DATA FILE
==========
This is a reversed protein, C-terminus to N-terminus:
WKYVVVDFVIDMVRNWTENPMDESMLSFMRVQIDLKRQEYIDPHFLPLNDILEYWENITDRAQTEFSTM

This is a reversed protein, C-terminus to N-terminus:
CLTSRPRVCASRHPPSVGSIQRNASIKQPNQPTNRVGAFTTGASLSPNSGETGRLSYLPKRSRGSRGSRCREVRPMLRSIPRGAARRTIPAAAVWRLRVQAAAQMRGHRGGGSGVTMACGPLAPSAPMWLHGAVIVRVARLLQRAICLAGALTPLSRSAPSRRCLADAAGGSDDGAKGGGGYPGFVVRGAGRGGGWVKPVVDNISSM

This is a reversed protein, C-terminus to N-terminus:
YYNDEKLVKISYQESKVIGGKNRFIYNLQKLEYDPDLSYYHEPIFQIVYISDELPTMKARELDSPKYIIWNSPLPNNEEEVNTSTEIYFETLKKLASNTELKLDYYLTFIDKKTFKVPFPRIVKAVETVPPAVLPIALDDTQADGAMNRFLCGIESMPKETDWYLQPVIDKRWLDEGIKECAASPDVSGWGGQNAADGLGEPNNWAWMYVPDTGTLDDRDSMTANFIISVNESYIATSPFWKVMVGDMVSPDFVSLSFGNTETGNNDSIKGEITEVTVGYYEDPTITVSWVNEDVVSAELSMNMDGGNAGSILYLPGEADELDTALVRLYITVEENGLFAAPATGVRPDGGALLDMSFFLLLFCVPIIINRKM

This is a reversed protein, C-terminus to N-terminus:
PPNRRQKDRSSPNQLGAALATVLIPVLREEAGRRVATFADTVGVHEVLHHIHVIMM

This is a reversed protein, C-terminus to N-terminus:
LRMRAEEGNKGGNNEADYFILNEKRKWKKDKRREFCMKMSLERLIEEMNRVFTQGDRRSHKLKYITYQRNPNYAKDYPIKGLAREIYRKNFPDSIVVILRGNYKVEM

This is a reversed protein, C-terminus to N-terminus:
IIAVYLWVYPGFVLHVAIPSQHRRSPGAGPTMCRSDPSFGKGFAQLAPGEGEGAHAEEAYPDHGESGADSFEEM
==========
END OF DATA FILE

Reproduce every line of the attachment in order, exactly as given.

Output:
This is a reversed protein, C-terminus to N-terminus:
WKYVVVDFVIDMVRNWTENPMDESMLSFMRVQIDLKRQEYIDPHFLPLNDILEYWENITDRAQTEFSTM

This is a reversed protein, C-terminus to N-terminus:
CLTSRPRVCASRHPPSVGSIQRNASIKQPNQPTNRVGAFTTGASLSPNSGETGRLSYLPKRSRGSRGSRCREVRPMLRSIPRGAARRTIPAAAVWRLRVQAAAQMRGHRGGGSGVTMACGPLAPSAPMWLHGAVIVRVARLLQRAICLAGALTPLSRSAPSRRCLADAAGGSDDGAKGGGGYPGFVVRGAGRGGGWVKPVVDNISSM

This is a reversed protein, C-terminus to N-terminus:
YYNDEKLVKISYQESKVIGGKNRFIYNLQKLEYDPDLSYYHEPIFQIVYISDELPTMKARELDSPKYIIWNSPLPNNEEEVNTSTEIYFETLKKLASNTELKLDYYLTFIDKKTFKVPFPRIVKAVETVPPAVLPIALDDTQADGAMNRFLCGIESMPKETDWYLQPVIDKRWLDEGIKECAASPDVSGWGGQNAADGLGEPNNWAWMYVPDTGTLDDRDSMTANFIISVNESYIATSPFWKVMVGDMVSPDFVSLSFGNTETGNNDSIKGEITEVTVGYYEDPTITVSWVNEDVVSAELSMNMDGGNAGSILYLPGEADELDTALVRLYITVEENGLFAAPATGVRPDGGALLDMSFFLLLFCVPIIINRKM

This is a reversed protein, C-terminus to N-terminus:
PPNRRQKDRSSPNQLGAALATVLIPVLREEAGRRVATFADTVGVHEVLHHIHVIMM

This is a reversed protein, C-terminus to N-terminus:
LRMRAEEGNKGGNNEADYFILNEKRKWKKDKRREFCMKMSLERLIEEMNRVFTQGDRRSHKLKYITYQRNPNYAKDYPIKGLAREIYRKNFPDSIVVILRGNYKVEM

This is a reversed protein, C-terminus to N-terminus:
IIAVYLWVYPGFVLHVAIPSQHRRSPGAGPTMCRSDPSFGKGFAQLAPGEGEGAHAEEAYPDHGESGADSFEEM